In my early twenties, I dropped a rock that I fully intended to carry with me to the grave. On this particular evening, I was riding around in my beater car (the “Red Rocket”) with one of my friends. Suddenly I was awash with both a sense of deep shame and an overwhelming yearning to be free. I pulled over, told my friend: “I have to dump something that is driving me crazy.”
I stared at the steering wheel, and the confession rolled off my tongue easy as a weather report. After a moment, I found the courage to look up at my friend. She wasn’t horrified. Stunned, maybe, but not horrified. I waited a moment to see what she would say. She took a breath and said this: “So did I.”
Withholding nothing. These are powerful words that speak of a call to be fully present, wholly committed, and truly vulnerable. They call us not so much to believe in God as to trust God. To rely on God. To lean into the possibility that, as our 12 step friends remind us, God is everything.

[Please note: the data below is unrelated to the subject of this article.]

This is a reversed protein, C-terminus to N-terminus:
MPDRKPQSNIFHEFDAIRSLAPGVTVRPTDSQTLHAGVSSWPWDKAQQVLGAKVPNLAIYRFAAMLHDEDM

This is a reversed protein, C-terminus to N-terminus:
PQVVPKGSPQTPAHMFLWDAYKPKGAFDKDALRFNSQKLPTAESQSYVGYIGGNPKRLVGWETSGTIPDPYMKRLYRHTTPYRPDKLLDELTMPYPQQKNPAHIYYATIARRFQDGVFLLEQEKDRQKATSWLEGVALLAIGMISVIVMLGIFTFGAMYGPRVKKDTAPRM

Those words – withholding nothing – appear in the AA “Big Book” in a section on the 5th Step. This step requires full disclosure of one’s moral inventory (a detailed, thorough review of one’s life) to another human being. It is only in this vulnerable space that we demonstrate a sincere and tangible willingness to be transformed. When we become willing to let a trusted someone hear all of our story, see what really makes us tick, we can become free.
When we write our inventory, we invite our shadow self to come out of the darkness. Then we invite someone else to sit alongside us in that space. If we are able to practice this deep form of presence with ourselves and with another person, trusting that God is in the midst, then we will be well prepared to be present with a soul who is hurting. It is only then that we are able to truly journey with another. It is only then that we are prepared to utter those very simple, healing words: “Me, too.”